Now in its 16th year, The Orchid Show, at New York Botanical Garden (NYBG), showcases thousands of dramatically displayed orchids in the Enid A. Haupt Conservatory featuring a series of installations crafted by Daniel Ost. The specially commissioned works pay homage to Ost’s training in ikebana, the Japanese art of flower arranging. In ikebana, artists value the ideas of wabisabi, a philosophy that finds beauty in imperfection, asymmetry, and impermanence.

In the Conservatory’s Palms of the World Gallery, an approximately 18-foot-tall sculpture complements the height of the 90-foot-tall dome overhead. In the Seasonal Exhibition Galleries, his designs speak to the architecture of the glasshouse. Daniel Ost’s designs afforded an opportunity to showcase the widest range of orchid diversity ever presented in The Orchid Show.

In addition to orchids, Ost has selected a range of tropical plants to add color and interest. These “orchid companions” include Kalanchoe, Vrisea, Phormium, croton, dracaena, and more.

With tens of thousands of species thriving in habitats around the globe, orchids are some of the most diverse and well-adapted plants on Earth. Investigate the many unique evolutions and survival mechanisms employed by this colorful family when you visit The Orchid Show.

NYBG remains a sanctuary for a renowned collection of orchid specimens, among which are included many species threatened by poaching, international trade, and habitat loss. Together with nations and botanical institutions around the world, the Garden continues its work to protect and repair the legacy of these important plants.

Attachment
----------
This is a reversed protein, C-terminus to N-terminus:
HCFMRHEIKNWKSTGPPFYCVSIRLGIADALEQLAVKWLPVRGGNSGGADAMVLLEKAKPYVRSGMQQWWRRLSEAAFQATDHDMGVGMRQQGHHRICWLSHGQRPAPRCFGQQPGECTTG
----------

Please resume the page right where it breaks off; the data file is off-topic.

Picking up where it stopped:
There are more than 6,000 orchids representing 2,273 taxa (different types) in the Garden’s permanent collection, which has orchids from all of the floristic regions of the world, including Australia, Africa, South America, and Madagascar.

Many wild orchids are at risk of extinction due to over-collection and the destruction of their native habitats. Through the Convention on International Trade in Species of Wild Fauna and Flora (CITES), dozens of countries are working together to curb the exploitation of wild species and ensure trade does not threaten their survival. Despite regulations, many orchids are still imported illegally.

The NYBG, a designated Cites Plant Rescue Center since 1990, cares for many confiscated plants. Hundreds of orchids from Brazil, India, Mexico, Peru, the Philippines, and Thailand have arrived here in poor condition, but through careful study of their needs and the use of appropriate horticultural techniques, the Garden has successfully rejuvenated a majority of these ailing specimens.

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